Levels

You ought to gain 60 levels throughout the game. I found that I could beat the bosses on lower levels than what most guides said, but I had to spend more time afterwards levelling up. It didn't take too long, though, so I'd just say try of the bosses whenever you're feeling reasonably comfortable about beating them. You should be able to beat the bosses reasonably easy. As a basic rule of thumb you should be level 20 at the end of Meridell and gain 10 levels for every act after that. Also, don't try to rush through, as you will end up under leveled.

My Game

Meridell

Starting the game I automatically wonder how people manage to finish the game in ten hours. This seems very slow. Following the game guide I'm using, I get up to level nine before taking on the miner foreman. Nice and easy. Could have probably taken him on several levels before. I attempt to whizz up to Zombom before finding the monsters mid-way up too hard. The second attempt goes rather better (aside from one moment of panic with an eyrie spectre) and I manage to defeat Zombom a couple levels before the guide says I should be able to, so I start ignoring the suggested levels. This goes fine for most of the game, except where I start getting ahead of myself. Picking up Mipsy, the game speed suddenly picks up. Excellent! After a lot of wandering around and figuring out that I can walk on the mountains (couldn't do that in Neoquest I) I arrive at Ramtor and manage to beat him at level 20. On to Act Two!

Terror Mountain

I defeat the Leximp mainly for the experience and discover that getting that wordstone was a very good idea. Managing to get to the end of the valley, Mipsy dies. Managing to get midway through the Caves of Terror. Guess who else dies? I finally manage to get through on the third attempt. Still, it makes the rest of the act go rather quicker. That was fast. Aside from one or two hiccups at the start, Terror Mountain is the fastest level of the game. Woohoo!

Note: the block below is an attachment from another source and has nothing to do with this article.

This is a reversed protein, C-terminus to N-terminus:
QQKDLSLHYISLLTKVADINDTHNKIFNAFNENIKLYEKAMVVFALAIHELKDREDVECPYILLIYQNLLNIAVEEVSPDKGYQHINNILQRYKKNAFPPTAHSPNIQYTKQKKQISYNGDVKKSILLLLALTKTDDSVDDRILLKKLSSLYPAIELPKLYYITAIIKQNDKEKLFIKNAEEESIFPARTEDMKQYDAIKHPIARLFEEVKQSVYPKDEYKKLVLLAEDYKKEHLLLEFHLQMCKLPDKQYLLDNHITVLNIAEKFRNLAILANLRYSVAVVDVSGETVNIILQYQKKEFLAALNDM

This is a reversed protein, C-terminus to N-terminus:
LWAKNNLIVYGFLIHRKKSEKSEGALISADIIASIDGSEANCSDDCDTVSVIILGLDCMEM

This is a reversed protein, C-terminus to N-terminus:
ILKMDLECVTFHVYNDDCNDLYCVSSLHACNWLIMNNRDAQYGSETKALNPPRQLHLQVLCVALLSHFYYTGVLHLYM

Lost Desert

I defeat Silicast and Gebarn II by going that bit slower. Very pleased to get Velm. A healer is always appreciated. Hopefully he can stop me dying quite so much. I start marking on a map where I am after I almost get lost trying to find the Revenant (Am I in that patch of sand or this patch of sand?)You've got to feel sorry for this guy. Found the Hermit okay and make my way across to Akhten-Ka. I somehow completely misjudge exactly which bit of rock and sand I'm looking at and end up at Waset Village. Once I finally find the place, no problems. Wasted a lot of time, though. Hmph. All the way to the pyramid. Can't these places be closer together? Three acts down, two to go.

Haunted Woods

No issues at the start. I suspect, though, I'm going a bit fast. Velm and Mipsy die the first time round and after levelling up a couple of times manage to beat them. I attempt to skip Hubrid Nox but discover that I'm way too under-leveled to fight the Esophagor. I wander around in front of him before deciding to back track to Hubrid Nox and fight him to gain the levels I'm going to need to beat the Esophagor. I'm regretting going fast in the beginning of the Haunted Woods act. Still, only one act to go.

Faerieland

Yay, avatars! I think that Cumulonimbus is the worst map yet. Stupid stone clouds. I wish I didn't have to chase the Faerie Thief around so much. Either that or there were teleports where I fought her each time so I didn't have to back track. Other than that, no issues here. Aside from Terask taking forever to beat, (Stop healing!) I'm feeling rather confident. Argh! No one told me he was going to burst through the roof! Still, I despite being under leveled I manage to beat the guy by pretty much healing with potions every second turn. Neoquest II – complete :) On to Evil mode...